Thursday, 18 October 2012

How much longer for the Greyhound?

Today it was announced that First are pulling the plug on yet another Greyhound route, meaning the only one that will be left running will be the Swansea-Cardiff service. It's another withdrawal in First's bus operation, one that may not be all that surprising given First's history.

So what for the Greyhound in South Wales? Apparently it's set to continue for one solitary route. Are First missing a trick with this, though? I think they are.

Go back a couple of years and the current Greyhound service was run as the Shuttle 100 service. On rebranding, the number of services was cut slightly and halved on Sundays. The original 100 service was reasonably well used and, from the few times I've used the service over the last few years, I can't say I've noticed much difference in patronage due to the rebranding. There are a handful of cheap tickets available on line but I find that those who book online are in the significant minority.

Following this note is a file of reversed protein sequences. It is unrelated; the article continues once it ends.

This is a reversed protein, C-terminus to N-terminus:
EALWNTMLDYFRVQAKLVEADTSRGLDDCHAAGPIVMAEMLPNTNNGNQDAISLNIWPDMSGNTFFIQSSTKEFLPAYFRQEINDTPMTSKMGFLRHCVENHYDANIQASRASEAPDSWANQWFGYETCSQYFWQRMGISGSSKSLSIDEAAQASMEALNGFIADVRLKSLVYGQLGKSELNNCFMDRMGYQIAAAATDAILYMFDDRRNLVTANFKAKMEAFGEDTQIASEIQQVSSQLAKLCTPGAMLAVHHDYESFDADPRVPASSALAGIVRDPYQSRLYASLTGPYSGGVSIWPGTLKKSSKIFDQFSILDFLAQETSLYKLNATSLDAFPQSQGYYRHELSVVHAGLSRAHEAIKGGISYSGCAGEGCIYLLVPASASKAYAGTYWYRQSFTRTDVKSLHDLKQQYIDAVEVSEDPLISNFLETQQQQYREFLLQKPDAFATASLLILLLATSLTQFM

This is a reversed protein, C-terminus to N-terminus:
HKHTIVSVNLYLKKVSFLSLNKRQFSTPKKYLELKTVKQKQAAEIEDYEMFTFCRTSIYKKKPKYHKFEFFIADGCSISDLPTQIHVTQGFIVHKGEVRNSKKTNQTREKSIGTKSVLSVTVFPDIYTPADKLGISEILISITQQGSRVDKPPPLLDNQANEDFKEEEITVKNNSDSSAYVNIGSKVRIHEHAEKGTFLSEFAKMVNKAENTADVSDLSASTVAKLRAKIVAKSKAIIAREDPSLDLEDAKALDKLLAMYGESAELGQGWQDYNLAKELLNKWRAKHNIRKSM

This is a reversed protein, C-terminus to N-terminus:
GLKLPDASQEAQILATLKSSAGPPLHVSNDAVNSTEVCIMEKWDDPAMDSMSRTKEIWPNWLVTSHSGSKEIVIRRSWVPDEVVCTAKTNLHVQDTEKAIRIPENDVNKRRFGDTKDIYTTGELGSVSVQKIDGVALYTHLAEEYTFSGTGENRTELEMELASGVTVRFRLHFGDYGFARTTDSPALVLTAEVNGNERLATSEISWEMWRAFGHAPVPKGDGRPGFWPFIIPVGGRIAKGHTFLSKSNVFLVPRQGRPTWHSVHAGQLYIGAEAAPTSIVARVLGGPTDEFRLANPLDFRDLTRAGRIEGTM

The big question for me is why is it run as a coach service? The journey is under 45 miles long. Shorter than Stagecoach's services from Cardiff to Abergavenny, Brecon, Newtown and Hereford. Why First decide then to operate it as a coach service and detach itself from its bus operation to a large extent is a bit of a mystery. True, passengers in Swansea can buy a peak return ticket for the Greyhound on a local bus and get their local travel free, but the same doesn't apply to passengers in Bridgend. Neither areas offer free local bus travel for the cost of an off peak return. Weekly and longer season tickets are available for the Greyhound, but at £6 extra a week or £20 a month, the Greyhound makes regular travel more expensive. In fact, from Bridgend, it's more expensive than using the train.